Threatening and intimidating behavior
The link between so-called "disruptive" physician behavior and adverse patient outcomes is fossilized dogma and has in fact, spawned a whole industry of psychological testing and behavior-changing programs that health care corporations have embraced as it allows them to dis-employ physicians considered lacking in corporate docility.
I remember crawling into my soft bed, fan blowing softly but enough that I tucked my hair behind my ear to keep it from tickling my nose. A shadow crossed in front of the window headed toward the other dresser. I read his body language in the split second it took for him to pass through the moonlight. The whole time my heart was pounding and I was hoping he was unable to find another reason to rage.
The covers were heavy, cool with a hint of Downy April Fresh; my pillow cradled my head in a mother’s embrace. I smiled and waved from the window until he drove out of sight, then spun around, sat on the floor, and sobbed.
I fell asleep happy with the day, quietly looking forward to his return late in the night. The children were quiet in their own beds for a change. That wasn’t the first instance of terrorism in my marriage and it was far from the last.
I also ensure my family members have no contact with physicians I know are holier-than-thou, and prone to intimidating staff rather than admit errors or lapses in judgement.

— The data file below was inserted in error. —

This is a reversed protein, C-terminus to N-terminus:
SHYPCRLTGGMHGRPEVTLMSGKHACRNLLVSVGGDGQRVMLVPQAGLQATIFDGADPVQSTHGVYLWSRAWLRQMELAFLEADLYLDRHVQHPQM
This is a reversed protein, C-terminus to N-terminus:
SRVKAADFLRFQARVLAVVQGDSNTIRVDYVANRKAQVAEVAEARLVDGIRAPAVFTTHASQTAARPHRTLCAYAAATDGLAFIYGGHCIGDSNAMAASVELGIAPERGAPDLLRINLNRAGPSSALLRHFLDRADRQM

Finally, I have developed a cast iron rear-end over the years.
Nurses who are yelled at and humiliated for asking for clarification, articles on why bully doctors are bad doctors, etc etc. And I wouldn't put anyone I know or love in the hands of someone who does not make it safe to question.
I will agree with you on one point: Some of the most disruptive are also some of the nicest-to their patients. PM Jul 1st Lee RN-CI have been a nurse for 35 years, and those years, I have been subjected to countless instances of physicians suffering from "God Syndrome".
“Where are my [email protected]&i*g Instinctively I knew the man in my bedroom was my husband, but his actions seemed so foreign to the setting that he seemed more like a demon hiding in the shadows only to appear suddenly right in front of me, forearms straddling my hips.College of Physicians and Surgeons of Ontario: Guidebook for managing disruptive physician behavior.Toronto, 2008, Files/downloads/cpsodocuments/policies/positions/CPSO DPBI Guidebook(1)(accessed September 16, 2013) SOM_RN - Salt Lake City, UTTo lars aanning, who has never seen an adverse patient event from a so-called 'disruptive' physician.We now accept that most errors are committed by “good, hardworking people trying to do the right thing,” and that to improve patient safety we should focus on designing systems which ensure a safe culture rather than trying to identify who is at fault. Individuals who have a history of disruptive behavior also pose the highest litigation risk for American hospitals, and many would argue that such behavior is inconsistent with the highest professional standards.Several groups have described approaches for dealing with disruptive and intimidating behavior; the ones which seem most adaptable are those from the College of Physicians and Surgeons of Ontario and the Vanderbilt group.
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I am wondering why it is that you do not see a problem with, or want to consider the word 'disruptive' when referring to a physician who snaps at a resident, nurse or medical student when they ask a question or want clarification.